I cannot believe that I did not mention anything about this project. I have been working on it since Summer 2005 and we have made significant progress. Of course, most sane people would be wondering why in the world are we encouraging Fortran programmers to continue programming in that obsolete and obscure language. Well, academic issues aside, there is still some reason to support the Fortran language: the sheer number of projects that were previously written in it. Fortran, I believe is the oldest programming language. Lisp came after it.
So what have we accomplished? By we, I mean my Pair Programming partner and myself. Well, we are in-charge of the editor. There is a list of tasks that we have to do to support Fixed Form Editing. Briefly, Fixed Form editing is a reminiscence of the days of punch cards where you had to carefully write your code starting at designated columns. Here is a picture of what it looks like:
So, even though those columns do not really make any sense in a text editor, some of the code has to been maintained just for backwards compatibility. And according to Prof. Johnson and Brian Foote, a fixed form source code should be able to compile as valid modern day Fortran code! This makes the task interesting since we have to make it as convenient as possible for the users to edit fixed form code. And, unsurprisingly, most hard core Fortran coders turn to Emacs to help them. So right now, high on our task list is to emulate how Emacs handles fixed form editing. I will confess right now that I am a VIM user and I am not proficient in the Emacs way of things at all, so this is quite a challenge.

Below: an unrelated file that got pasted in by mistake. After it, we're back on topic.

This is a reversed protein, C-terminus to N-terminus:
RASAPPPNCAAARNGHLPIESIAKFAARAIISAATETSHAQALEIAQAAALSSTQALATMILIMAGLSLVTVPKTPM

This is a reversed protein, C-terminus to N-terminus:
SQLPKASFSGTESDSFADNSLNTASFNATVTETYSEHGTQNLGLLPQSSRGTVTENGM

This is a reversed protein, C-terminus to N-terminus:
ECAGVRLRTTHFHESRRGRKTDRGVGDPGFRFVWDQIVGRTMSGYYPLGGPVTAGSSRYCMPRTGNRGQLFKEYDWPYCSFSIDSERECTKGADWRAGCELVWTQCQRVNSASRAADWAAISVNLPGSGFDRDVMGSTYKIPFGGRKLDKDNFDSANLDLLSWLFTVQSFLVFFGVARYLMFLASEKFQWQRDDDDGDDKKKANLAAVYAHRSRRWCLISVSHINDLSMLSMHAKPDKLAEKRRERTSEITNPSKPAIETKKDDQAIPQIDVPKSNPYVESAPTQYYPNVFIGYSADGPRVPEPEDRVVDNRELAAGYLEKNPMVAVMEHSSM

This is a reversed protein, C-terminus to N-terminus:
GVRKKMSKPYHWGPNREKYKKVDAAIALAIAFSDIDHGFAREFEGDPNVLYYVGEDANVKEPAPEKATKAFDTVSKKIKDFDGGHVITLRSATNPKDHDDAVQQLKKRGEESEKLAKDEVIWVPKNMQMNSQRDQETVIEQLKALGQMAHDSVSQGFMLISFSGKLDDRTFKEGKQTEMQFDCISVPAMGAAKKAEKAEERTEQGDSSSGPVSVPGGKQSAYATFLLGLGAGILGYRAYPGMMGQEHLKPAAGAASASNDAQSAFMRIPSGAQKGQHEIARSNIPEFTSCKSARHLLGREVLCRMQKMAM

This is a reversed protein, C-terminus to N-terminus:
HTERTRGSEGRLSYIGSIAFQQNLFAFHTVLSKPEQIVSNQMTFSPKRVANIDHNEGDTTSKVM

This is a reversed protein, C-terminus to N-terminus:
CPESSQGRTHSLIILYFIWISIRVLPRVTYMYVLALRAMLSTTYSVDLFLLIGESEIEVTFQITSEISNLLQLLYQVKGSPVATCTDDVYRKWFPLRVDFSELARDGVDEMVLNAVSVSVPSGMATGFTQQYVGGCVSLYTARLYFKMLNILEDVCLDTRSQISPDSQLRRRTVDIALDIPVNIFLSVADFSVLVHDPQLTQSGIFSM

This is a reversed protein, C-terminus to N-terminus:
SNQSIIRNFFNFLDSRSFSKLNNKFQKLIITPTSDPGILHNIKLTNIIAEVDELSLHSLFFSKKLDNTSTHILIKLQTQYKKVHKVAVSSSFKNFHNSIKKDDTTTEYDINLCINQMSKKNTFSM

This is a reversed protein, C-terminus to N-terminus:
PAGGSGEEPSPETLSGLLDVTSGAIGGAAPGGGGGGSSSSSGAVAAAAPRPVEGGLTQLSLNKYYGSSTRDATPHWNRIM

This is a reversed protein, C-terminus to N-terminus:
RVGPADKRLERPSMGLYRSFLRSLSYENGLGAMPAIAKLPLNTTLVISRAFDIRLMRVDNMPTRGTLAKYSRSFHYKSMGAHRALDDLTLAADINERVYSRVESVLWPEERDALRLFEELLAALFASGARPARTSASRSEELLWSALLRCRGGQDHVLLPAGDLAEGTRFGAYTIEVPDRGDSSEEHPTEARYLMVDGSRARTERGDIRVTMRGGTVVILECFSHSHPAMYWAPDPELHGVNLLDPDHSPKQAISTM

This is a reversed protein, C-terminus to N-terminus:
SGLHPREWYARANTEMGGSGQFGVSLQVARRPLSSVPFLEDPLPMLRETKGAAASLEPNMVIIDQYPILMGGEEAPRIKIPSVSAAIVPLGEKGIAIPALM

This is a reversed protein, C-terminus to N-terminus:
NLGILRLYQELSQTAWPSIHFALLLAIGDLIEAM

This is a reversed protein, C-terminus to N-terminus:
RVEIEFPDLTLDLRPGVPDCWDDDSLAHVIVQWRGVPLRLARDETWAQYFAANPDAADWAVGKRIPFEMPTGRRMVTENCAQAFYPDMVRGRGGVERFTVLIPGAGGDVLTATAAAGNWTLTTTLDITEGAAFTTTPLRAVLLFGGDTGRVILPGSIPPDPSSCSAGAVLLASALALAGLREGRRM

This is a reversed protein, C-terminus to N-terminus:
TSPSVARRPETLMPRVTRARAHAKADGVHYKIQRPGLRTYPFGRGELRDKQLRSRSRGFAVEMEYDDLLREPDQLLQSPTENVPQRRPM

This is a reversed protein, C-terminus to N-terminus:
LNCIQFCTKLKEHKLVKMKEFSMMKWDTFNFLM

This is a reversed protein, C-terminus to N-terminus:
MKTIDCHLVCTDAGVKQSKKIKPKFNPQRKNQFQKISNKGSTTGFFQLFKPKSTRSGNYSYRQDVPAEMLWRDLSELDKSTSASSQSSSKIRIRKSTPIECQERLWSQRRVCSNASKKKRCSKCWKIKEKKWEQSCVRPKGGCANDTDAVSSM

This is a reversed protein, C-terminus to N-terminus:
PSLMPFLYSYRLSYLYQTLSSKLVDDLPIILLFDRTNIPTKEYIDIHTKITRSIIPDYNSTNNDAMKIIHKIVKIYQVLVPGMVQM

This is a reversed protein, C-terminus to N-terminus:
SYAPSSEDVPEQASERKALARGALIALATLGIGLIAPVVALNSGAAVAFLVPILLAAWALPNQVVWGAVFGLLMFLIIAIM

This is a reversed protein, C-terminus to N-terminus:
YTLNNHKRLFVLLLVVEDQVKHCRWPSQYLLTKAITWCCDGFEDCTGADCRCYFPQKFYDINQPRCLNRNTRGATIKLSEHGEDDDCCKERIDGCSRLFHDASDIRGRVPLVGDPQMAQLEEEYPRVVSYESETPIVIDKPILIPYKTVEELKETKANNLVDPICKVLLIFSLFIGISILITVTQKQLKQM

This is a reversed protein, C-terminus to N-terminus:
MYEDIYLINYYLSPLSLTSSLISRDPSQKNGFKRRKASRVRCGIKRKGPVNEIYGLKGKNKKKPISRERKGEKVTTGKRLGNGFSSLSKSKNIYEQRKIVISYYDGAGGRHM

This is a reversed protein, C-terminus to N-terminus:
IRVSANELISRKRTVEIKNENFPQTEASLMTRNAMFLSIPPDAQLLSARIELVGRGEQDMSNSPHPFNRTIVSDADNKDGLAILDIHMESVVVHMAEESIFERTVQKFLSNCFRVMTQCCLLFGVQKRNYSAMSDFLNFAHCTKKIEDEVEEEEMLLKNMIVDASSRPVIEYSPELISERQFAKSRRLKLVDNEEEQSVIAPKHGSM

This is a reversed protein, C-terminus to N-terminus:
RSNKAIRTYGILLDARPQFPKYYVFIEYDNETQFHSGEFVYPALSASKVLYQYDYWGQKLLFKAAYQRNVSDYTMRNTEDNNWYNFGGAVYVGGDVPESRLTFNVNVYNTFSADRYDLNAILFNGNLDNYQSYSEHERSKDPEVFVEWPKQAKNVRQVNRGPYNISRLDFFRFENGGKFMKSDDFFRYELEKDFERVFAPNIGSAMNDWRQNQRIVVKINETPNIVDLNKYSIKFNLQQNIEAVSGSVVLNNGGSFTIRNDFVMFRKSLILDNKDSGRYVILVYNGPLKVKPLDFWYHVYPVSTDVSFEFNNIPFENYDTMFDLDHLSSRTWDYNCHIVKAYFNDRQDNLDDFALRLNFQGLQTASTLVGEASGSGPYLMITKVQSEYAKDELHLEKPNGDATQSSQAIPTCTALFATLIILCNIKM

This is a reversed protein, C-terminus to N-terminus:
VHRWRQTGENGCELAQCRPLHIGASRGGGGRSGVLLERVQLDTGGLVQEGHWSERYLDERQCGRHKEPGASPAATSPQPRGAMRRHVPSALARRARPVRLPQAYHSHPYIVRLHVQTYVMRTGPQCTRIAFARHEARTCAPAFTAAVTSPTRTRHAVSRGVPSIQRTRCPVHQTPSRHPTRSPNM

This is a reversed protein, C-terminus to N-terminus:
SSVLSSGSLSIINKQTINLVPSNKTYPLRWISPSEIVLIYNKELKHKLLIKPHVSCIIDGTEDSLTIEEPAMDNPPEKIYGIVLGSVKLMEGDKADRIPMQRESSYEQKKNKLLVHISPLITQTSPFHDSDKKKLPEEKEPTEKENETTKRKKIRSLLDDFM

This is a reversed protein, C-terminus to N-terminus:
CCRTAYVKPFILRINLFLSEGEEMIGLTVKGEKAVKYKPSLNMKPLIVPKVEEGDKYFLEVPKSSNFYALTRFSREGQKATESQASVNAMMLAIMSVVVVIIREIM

What we managed to come up with so far include a horizontal ruler and vertical lines to indicate important columns. We have also implemented tabbing and auto-indenting to make it easier to code. Additionally, we have also worked on syntax coloring. Fortunately Jeff, has done a good job by providing us with the proper lexer for this. Here is an explanation why we needed our own lexer:
if ( if .gt. if ) then ...Notice that
ifis being used as a conditional operator as well as identifiers (the
if .gt. if)! This is perfectly legal Fortran code. The compiler will infer what is meant based on the context. This will definitely shock some of you. When I first say this, I was really shocked as well. And I am really glad that modern languages are sane enough not to let keywords be used as identifiers. This lexer will also be important once we try to incorporate refactoring facilities into the plug-in.
Here is a screenshot of what the program looks like currently. This is still a development version so you cannot grab it yet. You may, however, grab the latest beta version from Eclipse: Photran.
So right now, we have also created an installer for Windows that has Photran, MingW with gdb, g77, g95 and make. This convenient installer should make setting up a Fortran development environment as simple as possible. Everything seems to be working now except for g77. After a few more tests, we should be able to release a beta version.Tweet
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